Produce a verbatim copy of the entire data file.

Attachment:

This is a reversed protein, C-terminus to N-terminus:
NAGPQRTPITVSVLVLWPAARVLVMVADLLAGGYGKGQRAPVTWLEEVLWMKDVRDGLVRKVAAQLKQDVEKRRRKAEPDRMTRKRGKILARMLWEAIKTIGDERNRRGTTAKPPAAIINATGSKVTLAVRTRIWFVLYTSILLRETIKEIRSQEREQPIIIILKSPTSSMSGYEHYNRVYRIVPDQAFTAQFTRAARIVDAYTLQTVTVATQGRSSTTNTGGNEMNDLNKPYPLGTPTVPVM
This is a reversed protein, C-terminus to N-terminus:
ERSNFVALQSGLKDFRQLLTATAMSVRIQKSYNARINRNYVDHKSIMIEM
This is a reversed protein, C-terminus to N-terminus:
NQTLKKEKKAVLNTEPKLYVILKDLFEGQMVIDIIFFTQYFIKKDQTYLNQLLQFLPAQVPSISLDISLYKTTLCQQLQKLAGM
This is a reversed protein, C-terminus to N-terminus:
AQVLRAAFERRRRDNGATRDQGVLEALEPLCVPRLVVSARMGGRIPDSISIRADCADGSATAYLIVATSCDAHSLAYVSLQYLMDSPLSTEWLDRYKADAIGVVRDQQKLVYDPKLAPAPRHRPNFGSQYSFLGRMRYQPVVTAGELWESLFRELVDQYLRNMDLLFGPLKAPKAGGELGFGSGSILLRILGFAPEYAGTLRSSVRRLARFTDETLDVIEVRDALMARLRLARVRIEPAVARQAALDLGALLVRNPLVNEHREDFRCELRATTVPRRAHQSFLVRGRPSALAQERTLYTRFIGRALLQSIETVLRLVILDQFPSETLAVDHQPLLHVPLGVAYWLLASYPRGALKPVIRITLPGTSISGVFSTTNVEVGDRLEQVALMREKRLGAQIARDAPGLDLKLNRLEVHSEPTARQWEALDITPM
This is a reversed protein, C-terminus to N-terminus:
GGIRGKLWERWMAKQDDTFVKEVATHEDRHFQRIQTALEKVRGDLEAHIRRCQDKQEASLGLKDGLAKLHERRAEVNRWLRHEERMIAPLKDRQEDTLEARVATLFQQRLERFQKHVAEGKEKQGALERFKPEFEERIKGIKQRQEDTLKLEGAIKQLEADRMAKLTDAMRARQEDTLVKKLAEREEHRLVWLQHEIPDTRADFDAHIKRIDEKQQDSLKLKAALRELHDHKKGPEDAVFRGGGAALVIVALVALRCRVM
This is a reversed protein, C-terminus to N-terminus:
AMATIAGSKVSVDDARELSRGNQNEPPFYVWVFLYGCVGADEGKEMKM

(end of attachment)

This is a reversed protein, C-terminus to N-terminus:
NAGPQRTPITVSVLVLWPAARVLVMVADLLAGGYGKGQRAPVTWLEEVLWMKDVRDGLVRKVAAQLKQDVEKRRRKAEPDRMTRKRGKILARMLWEAIKTIGDERNRRGTTAKPPAAIINATGSKVTLAVRTRIWFVLYTSILLRETIKEIRSQEREQPIIIILKSPTSSMSGYEHYNRVYRIVPDQAFTAQFTRAARIVDAYTLQTVTVATQGRSSTTNTGGNEMNDLNKPYPLGTPTVPVM
This is a reversed protein, C-terminus to N-terminus:
ERSNFVALQSGLKDFRQLLTATAMSVRIQKSYNARINRNYVDHKSIMIEM
This is a reversed protein, C-terminus to N-terminus:
NQTLKKEKKAVLNTEPKLYVILKDLFEGQMVIDIIFFTQYFIKKDQTYLNQLLQFLPAQVPSISLDISLYKTTLCQQLQKLAGM
This is a reversed protein, C-terminus to N-terminus:
AQVLRAAFERRRRDNGATRDQGVLEALEPLCVPRLVVSARMGGRIPDSISIRADCADGSATAYLIVATSCDAHSLAYVSLQYLMDSPLSTEWLDRYKADAIGVVRDQQKLVYDPKLAPAPRHRPNFGSQYSFLGRMRYQPVVTAGELWESLFRELVDQYLRNMDLLFGPLKAPKAGGELGFGSGSILLRILGFAPEYAGTLRSSVRRLARFTDETLDVIEVRDALMARLRLARVRIEPAVARQAALDLGALLVRNPLVNEHREDFRCELRATTVPRRAHQSFLVRGRPSALAQERTLYTRFIGRALLQSIETVLRLVILDQFPSETLAVDHQPLLHVPLGVAYWLLASYPRGALKPVIRITLPGTSISGVFSTTNVEVGDRLEQVALMREKRLGAQIARDAPGLDLKLNRLEVHSEPTARQWEALDITPM
This is a reversed protein, C-terminus to N-terminus:
GGIRGKLWERWMAKQDDTFVKEVATHEDRHFQRIQTALEKVRGDLEAHIRRCQDKQEASLGLKDGLAKLHERRAEVNRWLRHEERMIAPLKDRQEDTLEARVATLFQQRLERFQKHVAEGKEKQGALERFKPEFEERIKGIKQRQEDTLKLEGAIKQLEADRMAKLTDAMRARQEDTLVKKLAEREEHRLVWLQHEIPDTRADFDAHIKRIDEKQQDSLKLKAALRELHDHKKGPEDAVFRGGGAALVIVALVALRCRVM
This is a reversed protein, C-terminus to N-terminus:
AMATIAGSKVSVDDARELSRGNQNEPPFYVWVFLYGCVGADEGKEMKM